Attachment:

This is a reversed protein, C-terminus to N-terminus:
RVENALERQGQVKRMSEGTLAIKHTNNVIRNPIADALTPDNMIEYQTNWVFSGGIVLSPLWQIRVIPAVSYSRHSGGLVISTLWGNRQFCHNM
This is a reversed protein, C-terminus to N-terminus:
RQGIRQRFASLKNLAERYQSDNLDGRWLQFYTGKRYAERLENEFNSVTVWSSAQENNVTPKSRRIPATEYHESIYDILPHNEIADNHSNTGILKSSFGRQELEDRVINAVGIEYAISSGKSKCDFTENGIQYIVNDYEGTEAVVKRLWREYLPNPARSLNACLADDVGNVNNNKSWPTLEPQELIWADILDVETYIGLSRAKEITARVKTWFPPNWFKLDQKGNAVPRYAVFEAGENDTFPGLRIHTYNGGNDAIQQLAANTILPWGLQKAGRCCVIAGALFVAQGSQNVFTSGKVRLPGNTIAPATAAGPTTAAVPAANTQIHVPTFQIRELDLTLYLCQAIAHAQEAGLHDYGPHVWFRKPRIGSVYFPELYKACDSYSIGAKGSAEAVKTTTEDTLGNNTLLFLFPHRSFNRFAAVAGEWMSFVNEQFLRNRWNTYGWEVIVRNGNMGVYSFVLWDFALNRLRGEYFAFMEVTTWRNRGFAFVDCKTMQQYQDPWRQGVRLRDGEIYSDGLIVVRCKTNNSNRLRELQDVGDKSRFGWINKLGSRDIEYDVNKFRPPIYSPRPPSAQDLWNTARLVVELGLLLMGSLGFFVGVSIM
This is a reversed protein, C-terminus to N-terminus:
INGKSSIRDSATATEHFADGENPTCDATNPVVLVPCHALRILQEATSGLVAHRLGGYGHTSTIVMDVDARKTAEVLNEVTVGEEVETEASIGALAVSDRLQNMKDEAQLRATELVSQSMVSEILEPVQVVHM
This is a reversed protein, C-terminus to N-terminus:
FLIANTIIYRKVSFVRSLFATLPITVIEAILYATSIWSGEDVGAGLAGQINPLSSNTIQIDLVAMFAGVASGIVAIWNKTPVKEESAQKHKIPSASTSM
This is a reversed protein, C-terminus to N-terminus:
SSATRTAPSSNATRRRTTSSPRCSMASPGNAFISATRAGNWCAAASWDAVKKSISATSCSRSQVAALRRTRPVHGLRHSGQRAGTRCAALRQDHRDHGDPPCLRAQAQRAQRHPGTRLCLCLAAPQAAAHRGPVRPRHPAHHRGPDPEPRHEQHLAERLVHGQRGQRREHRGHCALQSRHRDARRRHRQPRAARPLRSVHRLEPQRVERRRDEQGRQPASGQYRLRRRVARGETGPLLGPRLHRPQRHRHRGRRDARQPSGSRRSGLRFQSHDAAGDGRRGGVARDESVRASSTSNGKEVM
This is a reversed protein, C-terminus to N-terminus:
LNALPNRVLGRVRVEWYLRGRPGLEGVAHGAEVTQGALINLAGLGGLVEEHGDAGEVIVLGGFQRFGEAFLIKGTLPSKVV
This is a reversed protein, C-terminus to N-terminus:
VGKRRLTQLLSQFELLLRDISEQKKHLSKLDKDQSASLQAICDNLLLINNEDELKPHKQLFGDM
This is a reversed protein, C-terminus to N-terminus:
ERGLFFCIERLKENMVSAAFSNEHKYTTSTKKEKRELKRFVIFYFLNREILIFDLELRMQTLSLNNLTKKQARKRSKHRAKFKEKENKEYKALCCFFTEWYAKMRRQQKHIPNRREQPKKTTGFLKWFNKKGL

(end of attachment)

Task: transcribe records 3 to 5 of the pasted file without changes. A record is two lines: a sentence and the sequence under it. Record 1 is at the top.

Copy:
This is a reversed protein, C-terminus to N-terminus:
INGKSSIRDSATATEHFADGENPTCDATNPVVLVPCHALRILQEATSGLVAHRLGGYGHTSTIVMDVDARKTAEVLNEVTVGEEVETEASIGALAVSDRLQNMKDEAQLRATELVSQSMVSEILEPVQVVHM
This is a reversed protein, C-terminus to N-terminus:
FLIANTIIYRKVSFVRSLFATLPITVIEAILYATSIWSGEDVGAGLAGQINPLSSNTIQIDLVAMFAGVASGIVAIWNKTPVKEESAQKHKIPSASTSM
This is a reversed protein, C-terminus to N-terminus:
SSATRTAPSSNATRRRTTSSPRCSMASPGNAFISATRAGNWCAAASWDAVKKSISATSCSRSQVAALRRTRPVHGLRHSGQRAGTRCAALRQDHRDHGDPPCLRAQAQRAQRHPGTRLCLCLAAPQAAAHRGPVRPRHPAHHRGPDPEPRHEQHLAERLVHGQRGQRREHRGHCALQSRHRDARRRHRQPRAARPLRSVHRLEPQRVERRRDEQGRQPASGQYRLRRRVARGETGPLLGPRLHRPQRHRHRGRRDARQPSGSRRSGLRFQSHDAAGDGRRGGVARDESVRASSTSNGKEVM